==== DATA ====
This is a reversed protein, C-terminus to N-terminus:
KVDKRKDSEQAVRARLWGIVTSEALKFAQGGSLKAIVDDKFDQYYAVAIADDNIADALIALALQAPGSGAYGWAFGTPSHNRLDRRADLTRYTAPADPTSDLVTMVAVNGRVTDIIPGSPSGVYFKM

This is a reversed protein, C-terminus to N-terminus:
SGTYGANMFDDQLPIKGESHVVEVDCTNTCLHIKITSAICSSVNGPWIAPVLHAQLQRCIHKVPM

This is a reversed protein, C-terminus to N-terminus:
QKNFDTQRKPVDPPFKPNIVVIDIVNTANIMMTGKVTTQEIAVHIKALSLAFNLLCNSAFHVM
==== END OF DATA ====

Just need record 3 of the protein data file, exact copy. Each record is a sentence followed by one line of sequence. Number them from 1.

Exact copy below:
This is a reversed protein, C-terminus to N-terminus:
QKNFDTQRKPVDPPFKPNIVVIDIVNTANIMMTGKVTTQEIAVHIKALSLAFNLLCNSAFHVM